From governesses with supernatural powers to motor-car obsessed amphibians, the iconic images of English children's literature helped shape the view of the nation around the world. But, as Translating England into Russian: The Politics of Children's Literature in the Soviet Union and Modern Russia (Bloomsbury, 2021) reveals, Russian translators did not always present the same picture of Englishness that had been painted by authors.
In this book, Elena Goodwin explores Russian translations of classic English children's literature, considering how representations of Englishness depended on state ideology and reflected the shifting nature of Russia's political and cultural climate. As Soviet censorship policy imposed restrictions on what and how to translate, this book examines how translation dealt with and built bridges between cultures in a restricted environment in order to represent images of England.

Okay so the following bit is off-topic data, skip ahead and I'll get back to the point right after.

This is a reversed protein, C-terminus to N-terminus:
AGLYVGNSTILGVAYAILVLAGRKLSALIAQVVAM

Through analyzing the Soviet and post-Soviet translations of Rudyard Kipling, Kenneth Grahame, J. M. Barrie, A. A. Milne and P. L. Travers, this book connects the concepts of society, ideology and translation to trace the role of translation through a time of transformation in Russian society. Making use of previously unpublished archival material, Goodwin provides the first analysis of the role of translated English children's literature in modern Russian history and offers fresh insight into Anglo-Russian relations from the Russian Revolution to the present day. This ground-breaking book is therefore a vital resource for scholars of Russian history and literary translation.
Polina Popova is a Ph.D. student at the history department of the University of Illinois at Chicago.